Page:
The tablet runs on the Android 3.0 “Honeycomb” OS, designed especially for tablet devices, and overall the user interface was remarkably smooth and easy to use, mixing the best of desktop and smartphone designs. With five customisable homescreens users can quickly access any app they like, and a number of useful widgets provides info such as weather, inbox status and so forth at a glance.

Older Android users will need only a few moments to reacquaint themselves with the new OS layout, and can take heart in the fact that the trusty home screen and back button are still retained for when you get lost in the middle of some obscure options menu.

Honeycomb supports Adobe Flash 10.2 as well as HTML 5, which means that browsing the web on the Eee Pad is tantamount to the best desktop browsing experience you can get.

The OS sets itself apart from other less rigid interfaces by the sheer amount of information which can be viewed from one screen alongside its unparalleled customisation options. If you're not careful a flurry of app shortcuts and animated widgets can quickly make your Eee Pad's homescreen resemble that of your cluttered desktop, which isn't a good thing either.

Honeycomb is therefore a toy for those with a love of creating their own custom experience, be it placing your live Twitter stream or Gmail labels on your homepage or having hundreds of app shortcuts dot the landscape. This has the potential of being a daunting experience for newcomers, although simply keeping the default settings in place works just as well.

Alongside Google's stellar OS the Eee Pad also benefits from a number of pre-installed Asus applications. One of the most useful of these is Polaris Office 3.0, a mobile office solution allowing users to create and edit text documents, spreadsheets and presentations. It also supports Microsoft's .doc/.xls and .ppt file types, so you can easily share and copy files between devices.

Additionally the tablet comes equipped with Asus' MyNet, allowing you to stream digital media wirelessly between home network devices; MyLibrary which organises your downloaded books, newspapers and magazines; and MyCloud which allows for cloud access.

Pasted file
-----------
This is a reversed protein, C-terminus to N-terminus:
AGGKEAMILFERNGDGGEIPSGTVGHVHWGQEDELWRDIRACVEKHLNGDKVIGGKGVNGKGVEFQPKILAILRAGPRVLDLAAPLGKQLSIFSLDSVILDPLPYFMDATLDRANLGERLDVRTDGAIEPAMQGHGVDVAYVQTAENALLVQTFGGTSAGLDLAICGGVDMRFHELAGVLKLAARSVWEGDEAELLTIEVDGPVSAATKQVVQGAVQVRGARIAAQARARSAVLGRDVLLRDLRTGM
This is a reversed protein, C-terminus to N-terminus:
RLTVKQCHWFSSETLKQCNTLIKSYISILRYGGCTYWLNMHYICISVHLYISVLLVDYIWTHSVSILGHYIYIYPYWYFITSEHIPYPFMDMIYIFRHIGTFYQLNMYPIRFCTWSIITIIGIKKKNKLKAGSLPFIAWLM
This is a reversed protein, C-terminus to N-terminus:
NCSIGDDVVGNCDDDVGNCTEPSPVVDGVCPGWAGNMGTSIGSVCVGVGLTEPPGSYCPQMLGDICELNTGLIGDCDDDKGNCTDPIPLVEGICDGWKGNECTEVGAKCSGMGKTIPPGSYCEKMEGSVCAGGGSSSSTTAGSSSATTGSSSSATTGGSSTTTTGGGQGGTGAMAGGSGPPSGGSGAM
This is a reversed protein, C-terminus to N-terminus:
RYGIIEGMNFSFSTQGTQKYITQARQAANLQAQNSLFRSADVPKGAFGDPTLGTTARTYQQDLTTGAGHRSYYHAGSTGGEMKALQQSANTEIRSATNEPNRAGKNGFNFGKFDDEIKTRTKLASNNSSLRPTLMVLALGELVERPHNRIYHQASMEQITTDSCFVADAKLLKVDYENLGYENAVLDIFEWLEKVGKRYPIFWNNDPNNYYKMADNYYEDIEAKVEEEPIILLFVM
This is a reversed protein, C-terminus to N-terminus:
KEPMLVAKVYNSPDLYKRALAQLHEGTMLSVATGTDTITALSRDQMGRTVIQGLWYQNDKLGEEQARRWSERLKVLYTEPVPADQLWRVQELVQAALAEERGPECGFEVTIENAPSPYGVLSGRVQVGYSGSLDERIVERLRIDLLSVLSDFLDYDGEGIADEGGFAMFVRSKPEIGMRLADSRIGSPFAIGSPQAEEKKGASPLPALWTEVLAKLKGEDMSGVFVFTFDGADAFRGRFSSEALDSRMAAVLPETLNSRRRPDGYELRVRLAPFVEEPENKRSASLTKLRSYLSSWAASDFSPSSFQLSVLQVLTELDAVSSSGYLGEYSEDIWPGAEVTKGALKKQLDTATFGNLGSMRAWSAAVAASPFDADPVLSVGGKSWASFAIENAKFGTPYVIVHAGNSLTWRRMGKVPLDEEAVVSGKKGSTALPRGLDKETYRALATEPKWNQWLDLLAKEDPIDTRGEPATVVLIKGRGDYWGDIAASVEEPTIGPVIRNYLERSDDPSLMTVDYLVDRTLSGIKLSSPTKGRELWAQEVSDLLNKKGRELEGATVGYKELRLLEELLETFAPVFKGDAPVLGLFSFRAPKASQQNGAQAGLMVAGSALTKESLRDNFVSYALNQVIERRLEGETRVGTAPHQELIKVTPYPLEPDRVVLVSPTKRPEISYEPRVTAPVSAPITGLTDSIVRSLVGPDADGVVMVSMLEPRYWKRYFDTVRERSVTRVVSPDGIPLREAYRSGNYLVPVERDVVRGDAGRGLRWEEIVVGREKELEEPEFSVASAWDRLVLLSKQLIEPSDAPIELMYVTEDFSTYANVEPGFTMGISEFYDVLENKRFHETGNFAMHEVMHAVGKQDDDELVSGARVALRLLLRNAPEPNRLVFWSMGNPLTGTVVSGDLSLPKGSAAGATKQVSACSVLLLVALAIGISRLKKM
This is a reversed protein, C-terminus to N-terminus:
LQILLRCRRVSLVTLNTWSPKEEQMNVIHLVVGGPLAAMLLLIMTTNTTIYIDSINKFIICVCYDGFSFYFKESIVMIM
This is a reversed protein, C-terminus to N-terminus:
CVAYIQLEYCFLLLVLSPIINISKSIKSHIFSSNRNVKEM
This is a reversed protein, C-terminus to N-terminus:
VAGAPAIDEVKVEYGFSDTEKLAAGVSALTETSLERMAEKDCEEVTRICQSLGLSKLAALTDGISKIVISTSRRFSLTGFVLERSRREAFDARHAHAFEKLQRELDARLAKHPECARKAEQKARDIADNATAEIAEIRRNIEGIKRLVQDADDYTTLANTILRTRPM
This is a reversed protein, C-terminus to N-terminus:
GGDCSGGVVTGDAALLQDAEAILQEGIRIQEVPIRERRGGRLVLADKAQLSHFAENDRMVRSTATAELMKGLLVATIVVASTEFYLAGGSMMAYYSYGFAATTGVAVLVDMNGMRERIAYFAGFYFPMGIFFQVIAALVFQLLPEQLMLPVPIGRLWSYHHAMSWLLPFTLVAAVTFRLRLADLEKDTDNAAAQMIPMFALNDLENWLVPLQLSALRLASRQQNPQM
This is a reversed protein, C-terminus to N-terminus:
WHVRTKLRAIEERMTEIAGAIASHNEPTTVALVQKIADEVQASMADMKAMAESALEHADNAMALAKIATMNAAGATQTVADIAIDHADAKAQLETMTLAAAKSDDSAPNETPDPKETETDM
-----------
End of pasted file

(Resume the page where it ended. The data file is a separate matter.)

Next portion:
Using MyCloud users can store their music, video and other files online, capable of accessing it again whenever you want to. Users can even remotely access and control your PC or Mac using the MyCloud app on the Eee Pad, meaning you can use it as an interactive remote for your PC or even to manage your downloads from the office.


The Eee Pad Transformer, or TF101 gives users added choice thanks to an optional detachable keyboard. Attaching this slim keyboard to the tablet transforms it into a netbook, and allows for much faster typing alongside a touchpad and added battery life.

Asus claims that the Eee Pad Transformer's battery life increases from its standard 9 hours to 14.5 hours when mated to the dock as well, making it a handy business traveller tool.


The Asus Eeepad Transformer sports all the bells and whistles of its more famous tablet brethren, with a large display, advanced OS and powerful specs. Unlike its famous counterparts though the Eee Pad won't break the bank, and is actually the cheapest Honeycomb tablet on the market today. A 16 GB EeePad goes for R4499, while a 32 GB costs R5299. The optional keyboard adds R1600 to the price.

Enjoying video content on the vivid display, walking around outside matching stars in Google Sky View, browsing the web in bed, full mobile internet is great.
A carry case would've been nice, and perhaps a more comprehensive tutorial.